Venusrox

Good vibrations abound in this tantalising Notting Hill emporium of the world’s finest crystals

Image: Trent McMinn

Matt and Victoria Forster are smooth-skinned, clear-eyed and radiate a happiness and harmony that most of us could spend a lifetime failing to achieve. Ask them their secret and they answer in unison: “Passion for crystals.” The husband and wife team (first picture) opened Notting Hill boutique Venusrox in 2011 – at 11am on November 11. “I’ve always found crystals and how they were used by ancient civilisations – for wellbeing, prosperity, strength in battle – fascinating,” says Victoria. “We were travelling extensively and would see crystals wherever we went, but not very good ones. And so our search for quality crystals with a high vibration and clear energy began.”

Image: Trent McMinn

Today the auspicious light-filled haven glistens tantalisingly with an intriguing array of stones: a huge, 98cm-high cluster of Uruguayan amethyst (£32,500) is a dramatic centrepiece, and a polished 50cm “freeform” of lapis lazuli [second picture, £7,395] is such a pure primary blue that it almost glows. Smaller pieces, which line the many vitrines, range from a smooth pebble of Carnelian (£3) to a sphere of pretty pinky-red gem rhodonite (£2,200).

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“People often associate crystals with a New Age aesthetic, but we’ve reinvented them,” says Victoria. Even the packaging is elegant: slim, white, beribboned boxes accompanied by information about the crystal’s properties. Amethyst, they say, gives a protective shield that wards off negativity, while rhodonite is “a stone of self-worth and self-love”.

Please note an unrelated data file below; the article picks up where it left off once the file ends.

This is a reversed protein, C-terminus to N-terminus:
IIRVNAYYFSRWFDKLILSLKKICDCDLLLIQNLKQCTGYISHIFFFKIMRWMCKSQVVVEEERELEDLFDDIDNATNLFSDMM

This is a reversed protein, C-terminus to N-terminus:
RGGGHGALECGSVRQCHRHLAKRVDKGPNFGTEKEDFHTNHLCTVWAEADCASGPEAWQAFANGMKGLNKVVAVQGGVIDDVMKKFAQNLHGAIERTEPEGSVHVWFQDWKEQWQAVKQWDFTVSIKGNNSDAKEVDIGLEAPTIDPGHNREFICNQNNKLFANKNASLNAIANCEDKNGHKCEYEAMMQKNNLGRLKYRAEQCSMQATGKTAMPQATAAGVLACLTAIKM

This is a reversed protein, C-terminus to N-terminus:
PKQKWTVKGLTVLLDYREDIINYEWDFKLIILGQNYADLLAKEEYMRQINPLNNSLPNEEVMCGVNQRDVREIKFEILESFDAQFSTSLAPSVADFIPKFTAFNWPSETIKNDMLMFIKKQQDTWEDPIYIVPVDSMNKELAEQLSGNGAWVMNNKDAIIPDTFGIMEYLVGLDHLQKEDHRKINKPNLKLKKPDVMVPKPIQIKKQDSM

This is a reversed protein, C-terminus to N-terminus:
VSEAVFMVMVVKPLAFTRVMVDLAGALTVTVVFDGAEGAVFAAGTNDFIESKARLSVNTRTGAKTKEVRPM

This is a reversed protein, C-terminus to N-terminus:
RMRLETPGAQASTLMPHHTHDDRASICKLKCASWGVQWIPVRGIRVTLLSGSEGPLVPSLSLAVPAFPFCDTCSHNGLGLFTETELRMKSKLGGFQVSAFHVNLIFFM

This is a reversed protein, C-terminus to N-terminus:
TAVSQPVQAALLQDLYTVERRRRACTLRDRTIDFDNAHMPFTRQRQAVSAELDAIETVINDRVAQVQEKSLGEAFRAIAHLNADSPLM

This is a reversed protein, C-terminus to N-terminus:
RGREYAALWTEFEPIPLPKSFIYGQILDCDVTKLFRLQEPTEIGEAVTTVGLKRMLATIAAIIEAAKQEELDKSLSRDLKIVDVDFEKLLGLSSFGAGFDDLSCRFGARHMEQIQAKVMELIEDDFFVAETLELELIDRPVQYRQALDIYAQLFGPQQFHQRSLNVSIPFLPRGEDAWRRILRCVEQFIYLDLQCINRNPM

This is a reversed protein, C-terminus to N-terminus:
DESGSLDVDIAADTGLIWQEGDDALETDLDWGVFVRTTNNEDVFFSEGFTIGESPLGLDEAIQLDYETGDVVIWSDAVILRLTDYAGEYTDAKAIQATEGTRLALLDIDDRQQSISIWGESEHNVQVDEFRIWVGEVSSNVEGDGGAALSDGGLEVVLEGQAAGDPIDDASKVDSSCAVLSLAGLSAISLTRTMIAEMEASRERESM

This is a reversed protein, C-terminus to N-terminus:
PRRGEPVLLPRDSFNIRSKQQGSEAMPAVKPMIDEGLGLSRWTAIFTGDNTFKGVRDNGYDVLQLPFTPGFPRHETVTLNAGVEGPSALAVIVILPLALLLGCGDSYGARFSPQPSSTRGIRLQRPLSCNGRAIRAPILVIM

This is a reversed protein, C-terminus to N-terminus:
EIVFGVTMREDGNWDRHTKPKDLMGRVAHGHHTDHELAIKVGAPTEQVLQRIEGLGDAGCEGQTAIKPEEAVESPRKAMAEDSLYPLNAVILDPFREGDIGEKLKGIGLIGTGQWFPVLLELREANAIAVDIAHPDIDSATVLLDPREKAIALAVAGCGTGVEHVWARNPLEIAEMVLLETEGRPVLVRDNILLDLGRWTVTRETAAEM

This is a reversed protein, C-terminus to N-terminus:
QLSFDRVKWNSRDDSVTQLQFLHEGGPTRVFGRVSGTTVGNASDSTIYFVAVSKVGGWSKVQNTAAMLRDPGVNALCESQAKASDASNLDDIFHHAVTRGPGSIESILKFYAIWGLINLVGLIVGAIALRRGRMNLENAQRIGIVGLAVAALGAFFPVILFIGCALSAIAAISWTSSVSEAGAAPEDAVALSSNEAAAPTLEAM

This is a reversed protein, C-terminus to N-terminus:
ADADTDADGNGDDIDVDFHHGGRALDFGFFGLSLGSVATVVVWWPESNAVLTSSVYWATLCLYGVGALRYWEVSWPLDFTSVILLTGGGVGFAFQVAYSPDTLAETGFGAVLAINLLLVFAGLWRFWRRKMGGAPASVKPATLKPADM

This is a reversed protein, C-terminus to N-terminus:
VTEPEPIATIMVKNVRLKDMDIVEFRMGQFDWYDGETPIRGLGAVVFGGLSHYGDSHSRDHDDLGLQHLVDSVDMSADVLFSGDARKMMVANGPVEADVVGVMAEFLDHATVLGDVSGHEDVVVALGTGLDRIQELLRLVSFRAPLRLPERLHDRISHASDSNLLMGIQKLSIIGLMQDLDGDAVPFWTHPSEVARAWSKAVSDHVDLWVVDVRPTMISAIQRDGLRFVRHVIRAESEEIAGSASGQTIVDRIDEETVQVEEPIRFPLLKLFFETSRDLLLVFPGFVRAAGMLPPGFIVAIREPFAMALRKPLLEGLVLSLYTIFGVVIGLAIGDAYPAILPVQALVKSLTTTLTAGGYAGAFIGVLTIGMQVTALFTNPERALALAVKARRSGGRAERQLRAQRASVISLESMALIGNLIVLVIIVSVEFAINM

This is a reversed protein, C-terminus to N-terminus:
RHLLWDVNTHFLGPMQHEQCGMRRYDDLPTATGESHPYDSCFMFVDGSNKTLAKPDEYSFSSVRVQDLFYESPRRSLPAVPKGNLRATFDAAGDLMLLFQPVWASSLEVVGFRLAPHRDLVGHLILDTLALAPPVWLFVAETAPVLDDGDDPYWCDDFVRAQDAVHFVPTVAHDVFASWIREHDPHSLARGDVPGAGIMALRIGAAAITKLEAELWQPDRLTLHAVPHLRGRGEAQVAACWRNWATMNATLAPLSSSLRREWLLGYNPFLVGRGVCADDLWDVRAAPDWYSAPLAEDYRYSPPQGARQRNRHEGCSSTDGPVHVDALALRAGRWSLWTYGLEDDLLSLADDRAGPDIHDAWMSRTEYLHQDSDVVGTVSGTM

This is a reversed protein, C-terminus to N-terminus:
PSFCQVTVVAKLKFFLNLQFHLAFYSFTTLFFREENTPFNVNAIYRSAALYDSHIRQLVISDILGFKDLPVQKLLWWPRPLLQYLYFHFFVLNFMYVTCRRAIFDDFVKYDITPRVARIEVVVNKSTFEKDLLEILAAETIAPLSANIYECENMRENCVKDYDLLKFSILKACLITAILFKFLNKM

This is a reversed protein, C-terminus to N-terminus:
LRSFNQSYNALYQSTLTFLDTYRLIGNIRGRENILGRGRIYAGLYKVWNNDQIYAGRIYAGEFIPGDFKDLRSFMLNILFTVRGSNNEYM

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“We’re supremely specialist and go to the nth degree to handpick every piece,” adds Matt. “We might travel 1,000 miles to see a pile of stones, but if we don’t find one that’s right, we won’t buy.” So when the Forsters are not in the shop they are traversing the globe – homeschooling their children, 13 and 15, as they go, seeking out cavansite in India (from £14), natural pyrite in Rioja (from £12), or uncovering a rare chunk of golden lepidolite with quartz (£27,000) in Brazil. Finds like these attract a large and varied clientele; Matt is too discreet to name names but says that film stars, actors, aristocrats and foreign royalty regularly cross the threshold. Some crystals have even been flown home on their own seat aboard a private jet. But while the appeal of Venusrox to the spiritually minded is obvious, what of the more cynical? “Men, particularly, can be reluctant to come in,” admits Matt, “but once they do, they often end up with stones all over their houses and offices.”

Even the most sceptical could be won over by the jewellery. Silk tasselled gemstone bracelets (£90-£1,400) come with gold, silver and clear quartz beads, while natural gems – a textural gold nugget (£975); a shimmering multicoloured boulder opal (£560) – are wrapped in gold to create stylish pendants. All are handmade by Victoria, who sports several of each. “People always want what I’m wearing,” she laughs. “It’s about the stone, not the setting, so I keep it elegant and simple and allow the crystal to dictate the design.”

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